The Clinton Administration inherited President Bush’s policy of containing Saddam, and did nothing to substantially alter it despite ample evidence that it wasn’t working. Worse still, the administration also engaged in a pointless bombing campaign two years ago when Baghdad refused to comply with the arms inspection regime, and then simply stopped its attacks after four days. By clinging to a collapsing sanctions regime, the Clinton administration has failed to maintain the strategic initiative on Iraq, leaving Washington in a position of having to respond to others' initiatives.

The Bush Challenge:

A father's legacy and the record of some of his most senior lieutenants aside, Iraq policy is a difficult one for President-elect Bush. Tough talk on the campaign trail about tightening sanctions and punishing Saddam doesn't translate into a workable policy. And the strategic reasoning that stopped the last Bush administration from destroying the regime in Baghdad — that it would break apart the Iraqi state, dramatically destabilizing the region that supplies 40 percent of the world's oil — hasn't changed. The challenge for a Bush Administration will be to restore U.S. leadership of the international community on the question of Iraq, to be able to set the terms on which sanctions are ended and to limit Iraq's ability to menace the region militarily. That's going to require policy shifts rather than crowd-pleasing tough talk.

Russia and Missile Defense

Situation Report:
Having presided over Russia's catastrophic economic and social decline, Boris Yeltsin has now been replaced by a president with ambitions to restore Moscow’s big-power status. And President Vladimir Putin is quite happy to step on Washington's toes to do that, increasingly staking out positions that run counter to U.S. interests on the world stage — rebuilding Soviet-era relationships from Baghdad to Havana, openly discussing a strategic alliance with China and India to curb U.S. power on the global stage and, perhaps most important to Washington, looking to secure new orders for his country’s arms industry. Only days before the U.S. presidential election, Russia withdrew from an agreement with Washington to refrain from selling weapons to Iran. The U.S. has yet to react. And the Bush administration's vow to press ahead with National Missile Defense puts the U.S. and Russia on a collision course over strategic arms issues.

On the Horizon:
Plenty of challenges to U.S. interests on the global stage, particularly over missile defense. Putin currently has most of the European NATO members in his camp on this one right now, and turning them around will take some skillful diplomacy. Moscow and Beijing recently vowed to expand their own missile capabilities if Washington proceeds with the missile shield plan, which may make most U.S. allies dig their heels in for fear of reviving the arms race. There are also looming crises for Western interests along Russia’s borders, with Moscow likely to turn up the economic and political heat on their pro-NATO neighbors in Georgia and Ukraine.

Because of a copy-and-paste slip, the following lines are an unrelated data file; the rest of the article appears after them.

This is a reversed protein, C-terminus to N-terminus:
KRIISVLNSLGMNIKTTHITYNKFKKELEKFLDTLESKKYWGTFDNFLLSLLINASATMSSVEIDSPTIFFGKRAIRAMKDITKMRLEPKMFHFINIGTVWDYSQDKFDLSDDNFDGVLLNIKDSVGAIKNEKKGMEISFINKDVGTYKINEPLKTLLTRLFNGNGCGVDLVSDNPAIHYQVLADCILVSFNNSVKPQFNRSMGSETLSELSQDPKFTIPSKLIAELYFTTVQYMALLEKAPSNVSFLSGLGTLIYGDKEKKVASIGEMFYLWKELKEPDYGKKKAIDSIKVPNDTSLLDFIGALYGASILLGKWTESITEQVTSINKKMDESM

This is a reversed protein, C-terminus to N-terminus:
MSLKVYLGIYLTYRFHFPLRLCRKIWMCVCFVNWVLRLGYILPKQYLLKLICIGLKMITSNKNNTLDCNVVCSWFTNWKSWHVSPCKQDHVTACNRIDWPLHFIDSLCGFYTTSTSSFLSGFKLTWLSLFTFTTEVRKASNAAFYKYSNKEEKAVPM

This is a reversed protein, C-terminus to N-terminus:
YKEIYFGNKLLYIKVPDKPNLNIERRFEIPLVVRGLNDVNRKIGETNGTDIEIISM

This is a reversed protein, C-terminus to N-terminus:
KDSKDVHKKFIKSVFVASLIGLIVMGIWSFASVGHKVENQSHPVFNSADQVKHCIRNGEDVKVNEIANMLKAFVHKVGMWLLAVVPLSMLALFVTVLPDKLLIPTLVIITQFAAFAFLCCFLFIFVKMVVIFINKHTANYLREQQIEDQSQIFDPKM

The Clinton Legacy:
Plenty of wishful thinking. The Clinton Administration pushed Yeltsin to rush through a series of market reforms whose effect has been the impoverishment of millions of ordinary Russians and the empowerment of a tiny oligarchy whose roots in many cases were in the underworld. Yeltsin generally raised no objections to Washington's foreign policy initiatives as long as Russia remained the recipient of billions of dollars of Western aid. But once corruption made aid impossible, Russia was essentially cut loose.

The Bush Challenge:

Putin has thrown down the gauntlet, but the Bush Administration is full of old Cold Warriors. The challenge will be to develop a foreign policy that makes good on treating Russia as a competitor rather than an ally, but avoid alienating Washington's European allies who're already nervous about Bush's missile defense plans.

The Mideast Peace Process

Situation Report:
The Oslo Peace process has essentially collapsed, and Israel and the Palestinians now coexist in a state of low-intensity warfare, even if their leaders continue to discuss the hypotheticals of peace. The breakdown that began with Camp David may have set the peace process back years, and Israel appears poised to elect another right-wing government committed to hitting the rewind button while Palestinian public opinion hardens against compromises with Israel. Moreover, the moderate Arab regimes on which Washington has traditionally relied to provide political cover for Arafat are themselves under increasing domestic pressure to distance themselves from Israel and the U.S. While a comprehensive peace appears beyond reach in the near term, the U.S. shares an interest with both the Israeli and Palestinian leaderships in containing the escalation of conflict.